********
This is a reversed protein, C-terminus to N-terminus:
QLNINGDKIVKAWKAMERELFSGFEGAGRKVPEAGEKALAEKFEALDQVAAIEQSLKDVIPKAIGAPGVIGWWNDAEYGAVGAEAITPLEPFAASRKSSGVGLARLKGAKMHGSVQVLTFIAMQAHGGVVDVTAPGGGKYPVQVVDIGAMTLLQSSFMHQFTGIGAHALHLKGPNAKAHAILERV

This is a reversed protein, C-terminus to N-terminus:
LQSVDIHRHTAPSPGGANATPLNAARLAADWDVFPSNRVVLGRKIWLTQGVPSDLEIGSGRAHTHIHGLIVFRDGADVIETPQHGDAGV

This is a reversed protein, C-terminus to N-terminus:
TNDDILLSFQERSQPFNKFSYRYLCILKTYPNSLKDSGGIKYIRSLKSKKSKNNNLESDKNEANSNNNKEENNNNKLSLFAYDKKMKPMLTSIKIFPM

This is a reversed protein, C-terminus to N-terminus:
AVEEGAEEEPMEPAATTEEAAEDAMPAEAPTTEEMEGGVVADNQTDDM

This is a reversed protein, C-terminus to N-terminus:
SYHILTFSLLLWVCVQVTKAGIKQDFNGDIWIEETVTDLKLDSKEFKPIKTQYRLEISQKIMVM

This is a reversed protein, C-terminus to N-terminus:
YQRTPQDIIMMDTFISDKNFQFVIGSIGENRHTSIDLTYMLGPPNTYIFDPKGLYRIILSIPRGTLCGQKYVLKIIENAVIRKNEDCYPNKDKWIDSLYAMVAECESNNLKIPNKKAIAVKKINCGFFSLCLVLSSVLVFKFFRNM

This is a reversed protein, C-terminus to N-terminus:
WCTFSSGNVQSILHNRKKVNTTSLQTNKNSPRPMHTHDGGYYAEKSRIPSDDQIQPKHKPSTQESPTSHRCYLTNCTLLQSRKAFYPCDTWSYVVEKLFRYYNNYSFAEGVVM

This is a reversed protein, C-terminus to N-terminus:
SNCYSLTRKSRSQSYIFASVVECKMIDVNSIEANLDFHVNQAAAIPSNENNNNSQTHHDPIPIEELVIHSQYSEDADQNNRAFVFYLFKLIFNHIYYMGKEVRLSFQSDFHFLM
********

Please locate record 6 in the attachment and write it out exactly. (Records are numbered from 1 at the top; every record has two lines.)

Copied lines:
This is a reversed protein, C-terminus to N-terminus:
YQRTPQDIIMMDTFISDKNFQFVIGSIGENRHTSIDLTYMLGPPNTYIFDPKGLYRIILSIPRGTLCGQKYVLKIIENAVIRKNEDCYPNKDKWIDSLYAMVAECESNNLKIPNKKAIAVKKINCGFFSLCLVLSSVLVFKFFRNM